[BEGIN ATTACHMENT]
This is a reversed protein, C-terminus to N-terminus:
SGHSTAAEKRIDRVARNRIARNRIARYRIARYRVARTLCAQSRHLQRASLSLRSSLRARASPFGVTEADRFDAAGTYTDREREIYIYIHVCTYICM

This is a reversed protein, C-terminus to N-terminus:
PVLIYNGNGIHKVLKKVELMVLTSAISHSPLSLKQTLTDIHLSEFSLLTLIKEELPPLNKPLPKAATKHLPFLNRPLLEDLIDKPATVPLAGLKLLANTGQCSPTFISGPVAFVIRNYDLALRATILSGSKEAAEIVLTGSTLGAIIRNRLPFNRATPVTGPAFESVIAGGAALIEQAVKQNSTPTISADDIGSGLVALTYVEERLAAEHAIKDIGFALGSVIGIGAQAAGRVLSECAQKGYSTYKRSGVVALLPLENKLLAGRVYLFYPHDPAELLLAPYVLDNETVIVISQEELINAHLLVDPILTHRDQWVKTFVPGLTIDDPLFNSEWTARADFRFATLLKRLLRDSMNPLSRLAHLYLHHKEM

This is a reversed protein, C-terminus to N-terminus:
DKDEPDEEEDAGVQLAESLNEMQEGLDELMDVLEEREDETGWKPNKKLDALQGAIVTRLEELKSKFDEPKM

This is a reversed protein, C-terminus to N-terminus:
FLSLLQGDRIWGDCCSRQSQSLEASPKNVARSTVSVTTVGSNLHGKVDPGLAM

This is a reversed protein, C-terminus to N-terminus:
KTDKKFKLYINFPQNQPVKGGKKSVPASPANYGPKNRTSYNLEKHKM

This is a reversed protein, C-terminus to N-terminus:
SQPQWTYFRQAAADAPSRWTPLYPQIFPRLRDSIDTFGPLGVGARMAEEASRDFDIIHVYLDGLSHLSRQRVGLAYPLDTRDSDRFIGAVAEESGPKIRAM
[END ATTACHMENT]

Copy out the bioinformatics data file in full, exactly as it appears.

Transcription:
This is a reversed protein, C-terminus to N-terminus:
SGHSTAAEKRIDRVARNRIARNRIARYRIARYRVARTLCAQSRHLQRASLSLRSSLRARASPFGVTEADRFDAAGTYTDREREIYIYIHVCTYICM

This is a reversed protein, C-terminus to N-terminus:
PVLIYNGNGIHKVLKKVELMVLTSAISHSPLSLKQTLTDIHLSEFSLLTLIKEELPPLNKPLPKAATKHLPFLNRPLLEDLIDKPATVPLAGLKLLANTGQCSPTFISGPVAFVIRNYDLALRATILSGSKEAAEIVLTGSTLGAIIRNRLPFNRATPVTGPAFESVIAGGAALIEQAVKQNSTPTISADDIGSGLVALTYVEERLAAEHAIKDIGFALGSVIGIGAQAAGRVLSECAQKGYSTYKRSGVVALLPLENKLLAGRVYLFYPHDPAELLLAPYVLDNETVIVISQEELINAHLLVDPILTHRDQWVKTFVPGLTIDDPLFNSEWTARADFRFATLLKRLLRDSMNPLSRLAHLYLHHKEM

This is a reversed protein, C-terminus to N-terminus:
DKDEPDEEEDAGVQLAESLNEMQEGLDELMDVLEEREDETGWKPNKKLDALQGAIVTRLEELKSKFDEPKM

This is a reversed protein, C-terminus to N-terminus:
FLSLLQGDRIWGDCCSRQSQSLEASPKNVARSTVSVTTVGSNLHGKVDPGLAM

This is a reversed protein, C-terminus to N-terminus:
KTDKKFKLYINFPQNQPVKGGKKSVPASPANYGPKNRTSYNLEKHKM

This is a reversed protein, C-terminus to N-terminus:
SQPQWTYFRQAAADAPSRWTPLYPQIFPRLRDSIDTFGPLGVGARMAEEASRDFDIIHVYLDGLSHLSRQRVGLAYPLDTRDSDRFIGAVAEESGPKIRAM